Last month, picoCTF, which over the course of nearly a decade has become the world’s largest online hacking competition, held its 2021 competition. Nearly 15,000 people from over 130 countries around the world competed in the annual two-week competition, which ran March 16-30.
“The skills taught in this competition are essential not only to future cybersecurity professionals, but to anyone living in today’s digital society,” said CyLab’s Hanan Hibshi, research and teaching scientist in the Information Networking Institute and a faculty advisor to picoCTF. “This competition has given thousands of people a fun and approachable way to learn and hone their cybersecurity skillset.”
This competition has given thousands of people a fun and approachable way to learn and hone their cybersecurity skillset.Hanan Hibshi, research and teaching professor, Information Networking Institute
During the two-week competition, participants were tasked with solving up to 88 cybersecurity challenges. Those challenges, designed to mimic real-life cybersecurity problems, were created by Carnegie Mellon’s internationally-acclaimed competitive hacking team, the Plaid Parliament of Pwning.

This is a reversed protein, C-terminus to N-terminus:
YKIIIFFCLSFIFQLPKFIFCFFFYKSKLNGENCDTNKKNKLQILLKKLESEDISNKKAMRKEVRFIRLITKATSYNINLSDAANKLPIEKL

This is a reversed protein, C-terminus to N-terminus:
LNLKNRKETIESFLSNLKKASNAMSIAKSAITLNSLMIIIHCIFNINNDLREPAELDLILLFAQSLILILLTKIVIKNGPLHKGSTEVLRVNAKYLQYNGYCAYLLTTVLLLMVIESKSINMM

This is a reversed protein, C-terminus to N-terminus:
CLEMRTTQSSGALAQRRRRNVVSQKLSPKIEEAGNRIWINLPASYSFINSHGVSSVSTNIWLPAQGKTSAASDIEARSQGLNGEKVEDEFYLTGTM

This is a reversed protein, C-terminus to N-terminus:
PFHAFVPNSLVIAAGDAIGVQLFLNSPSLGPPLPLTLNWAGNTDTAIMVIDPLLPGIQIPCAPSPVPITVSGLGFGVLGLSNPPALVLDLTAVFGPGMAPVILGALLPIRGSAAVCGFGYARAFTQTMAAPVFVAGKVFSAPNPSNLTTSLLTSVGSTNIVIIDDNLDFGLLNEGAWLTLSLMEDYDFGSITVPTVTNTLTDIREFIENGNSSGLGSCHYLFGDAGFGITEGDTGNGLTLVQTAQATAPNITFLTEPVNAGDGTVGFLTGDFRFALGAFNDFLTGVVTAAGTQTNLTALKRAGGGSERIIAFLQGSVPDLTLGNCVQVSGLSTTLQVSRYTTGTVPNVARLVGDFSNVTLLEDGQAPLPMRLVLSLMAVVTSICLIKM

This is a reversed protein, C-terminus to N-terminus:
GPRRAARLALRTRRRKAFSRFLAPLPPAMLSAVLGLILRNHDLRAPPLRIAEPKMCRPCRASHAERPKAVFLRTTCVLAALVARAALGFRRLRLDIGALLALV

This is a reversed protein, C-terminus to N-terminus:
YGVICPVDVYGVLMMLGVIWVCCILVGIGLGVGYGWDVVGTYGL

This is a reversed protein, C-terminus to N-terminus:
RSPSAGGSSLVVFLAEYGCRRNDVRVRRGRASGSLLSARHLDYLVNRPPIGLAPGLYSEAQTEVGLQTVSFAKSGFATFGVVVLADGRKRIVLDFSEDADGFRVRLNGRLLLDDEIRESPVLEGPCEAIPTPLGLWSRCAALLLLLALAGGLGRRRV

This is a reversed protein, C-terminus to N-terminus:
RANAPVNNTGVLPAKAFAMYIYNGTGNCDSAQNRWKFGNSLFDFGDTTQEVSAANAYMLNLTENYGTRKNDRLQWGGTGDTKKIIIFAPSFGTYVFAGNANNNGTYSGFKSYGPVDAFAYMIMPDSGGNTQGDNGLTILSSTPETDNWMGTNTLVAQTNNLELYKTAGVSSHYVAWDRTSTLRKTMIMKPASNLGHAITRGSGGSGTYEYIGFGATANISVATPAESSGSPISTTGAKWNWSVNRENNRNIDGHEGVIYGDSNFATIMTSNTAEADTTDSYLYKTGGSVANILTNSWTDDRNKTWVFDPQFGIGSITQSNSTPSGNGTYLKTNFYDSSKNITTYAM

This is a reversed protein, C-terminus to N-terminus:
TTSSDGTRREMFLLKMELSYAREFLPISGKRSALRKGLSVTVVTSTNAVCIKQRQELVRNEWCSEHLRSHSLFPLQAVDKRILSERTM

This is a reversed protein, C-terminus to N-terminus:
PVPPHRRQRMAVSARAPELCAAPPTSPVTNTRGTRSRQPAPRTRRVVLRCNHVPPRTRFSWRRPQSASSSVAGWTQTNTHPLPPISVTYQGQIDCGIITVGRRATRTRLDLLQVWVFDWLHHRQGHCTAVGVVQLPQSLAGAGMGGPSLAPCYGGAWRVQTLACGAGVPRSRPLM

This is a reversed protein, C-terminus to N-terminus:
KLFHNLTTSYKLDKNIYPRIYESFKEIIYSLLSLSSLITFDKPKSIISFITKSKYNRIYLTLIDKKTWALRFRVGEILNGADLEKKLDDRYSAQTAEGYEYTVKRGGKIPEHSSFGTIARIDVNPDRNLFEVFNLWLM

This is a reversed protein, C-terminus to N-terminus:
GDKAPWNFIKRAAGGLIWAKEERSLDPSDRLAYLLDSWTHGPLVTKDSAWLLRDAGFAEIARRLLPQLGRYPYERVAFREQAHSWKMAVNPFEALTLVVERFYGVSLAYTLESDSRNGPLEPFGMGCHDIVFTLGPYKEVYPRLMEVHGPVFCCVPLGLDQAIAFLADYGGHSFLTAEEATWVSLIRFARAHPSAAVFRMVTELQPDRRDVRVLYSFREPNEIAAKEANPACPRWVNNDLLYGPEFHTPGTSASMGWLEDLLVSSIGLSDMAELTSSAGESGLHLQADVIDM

Challenges started off easy, allowing students with little or no experience to get started, but gradually increased in difficulty, eventually testing even the most experienced hackers. If participants became stuck, they could access nuggets of clues on how to solve a particular challenge or attempt similar challenges in the picoGym, the non-competitive environment within the picoCTF platform where users practice various cybersecurity skills.
The challenges themselves were housed in an outer space-themed video game with a unique storyline, designed by students in Carnegie Mellon’s Entertainment Technology Center. Solving particular challenges unlocked other parts of the game’s virtual world.
Prizes were awarded to the top 10 US-based middle and high school teams.
This year’s top 10 teams consisted of players from California, Colorado, Maryland, New Jersey, Ohio, Pennsylvania, Texas, Utah, Virginia, Washington, and West Virginia. The winning team, “lightgoldenrodyellowpwn,” solved all 88 challenges over the course of 1 day, 9 hours.